The EU, despite its many imperfections, remains history’s most successful peace and prosperity project, especially since the successful integration of most of the post-communist central and eastern European member states. As an experiment in how to pool sovereignty for a greater good in an increasingly globalized world, the EU offers a template for the rest of the world to follow. Having spent five difficult, oftentimes frustrating, years from 2009 to 2013 fighting the financial crisis and the eurocrisis from Brussels and Berlin only enhanced my admiration for what the EU has achieved. The fact that pooling sovereignty is hard only seeks to remind us of how far the EU has come against all odds. That is what the Nobel Committee sought to do at the height of a divisive eurocrisis.

But the European Union cannot be taken for granted and remains very much a work in progress. The re-emergence of illiberal tendencies in many EU countries, the new East/West fault-line, the unfinished business of economic reform and integration, the rising threat from Russia, Trump’s divisiveness, the Brexit shambles and the continuing shameful treatment of the Roma minority are just some of the problems the EU will need to confront head-on.

These are difficult matters no doubt, but they pale in comparison to the achievements of the EU thus far. Even for the entity that has managed to forge peace from war, these are very difficult, but not impossible challenges. A look at the Indian subcontinent is a useful reminder of the peace and prosperity the EU has delivered, including to the UK.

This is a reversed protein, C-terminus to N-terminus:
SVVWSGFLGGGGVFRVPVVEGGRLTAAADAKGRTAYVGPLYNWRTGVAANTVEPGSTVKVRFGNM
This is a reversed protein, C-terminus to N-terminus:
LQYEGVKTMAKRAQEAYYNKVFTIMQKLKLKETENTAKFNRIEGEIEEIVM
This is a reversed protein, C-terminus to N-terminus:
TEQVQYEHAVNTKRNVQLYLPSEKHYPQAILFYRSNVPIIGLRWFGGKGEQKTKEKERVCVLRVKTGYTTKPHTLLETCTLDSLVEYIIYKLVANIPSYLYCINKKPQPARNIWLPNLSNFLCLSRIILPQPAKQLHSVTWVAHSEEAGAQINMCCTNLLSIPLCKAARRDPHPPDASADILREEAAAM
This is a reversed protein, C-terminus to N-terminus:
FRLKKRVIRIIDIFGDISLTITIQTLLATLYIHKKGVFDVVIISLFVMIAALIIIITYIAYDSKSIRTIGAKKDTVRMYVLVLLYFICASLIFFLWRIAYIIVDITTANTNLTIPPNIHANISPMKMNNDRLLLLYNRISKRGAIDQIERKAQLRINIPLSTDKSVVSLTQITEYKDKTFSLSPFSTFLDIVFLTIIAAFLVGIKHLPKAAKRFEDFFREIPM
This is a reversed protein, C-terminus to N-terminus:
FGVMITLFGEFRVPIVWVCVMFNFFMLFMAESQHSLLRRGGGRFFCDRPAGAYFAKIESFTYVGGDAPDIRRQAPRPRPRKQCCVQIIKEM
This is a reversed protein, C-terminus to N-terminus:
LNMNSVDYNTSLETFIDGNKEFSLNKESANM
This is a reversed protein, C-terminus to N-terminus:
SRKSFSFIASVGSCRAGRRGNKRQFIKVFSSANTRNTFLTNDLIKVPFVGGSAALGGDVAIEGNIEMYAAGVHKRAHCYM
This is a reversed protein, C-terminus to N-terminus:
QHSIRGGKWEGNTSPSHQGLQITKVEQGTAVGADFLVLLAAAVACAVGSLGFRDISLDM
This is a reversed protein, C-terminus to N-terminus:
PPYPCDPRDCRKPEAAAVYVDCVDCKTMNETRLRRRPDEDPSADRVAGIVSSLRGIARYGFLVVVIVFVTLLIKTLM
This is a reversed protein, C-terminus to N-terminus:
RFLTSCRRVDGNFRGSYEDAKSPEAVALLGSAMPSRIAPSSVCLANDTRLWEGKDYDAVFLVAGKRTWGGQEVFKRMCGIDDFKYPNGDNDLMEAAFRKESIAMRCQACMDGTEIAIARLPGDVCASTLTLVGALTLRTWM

Brexit from the Indian subcontinent was poorly planned and divisive but the huge human and economic costs of poor British policy have been borne entirely by the citizens of the subcontinent. However, the equally badly planned and divisive Brexit from the EU being contemplated will inflict almost all costs on British citizens. Why not stay part of history’s most successful peace and prosperity project instead? Indians wanted us out, but Europeans want us to stay.

Sony Kapoor is Managing Director of Re-Define, an international Think Tank and a Trustee of Friends of Europe, the pan-EU Think Tank.

Twitter: @SonyKapoor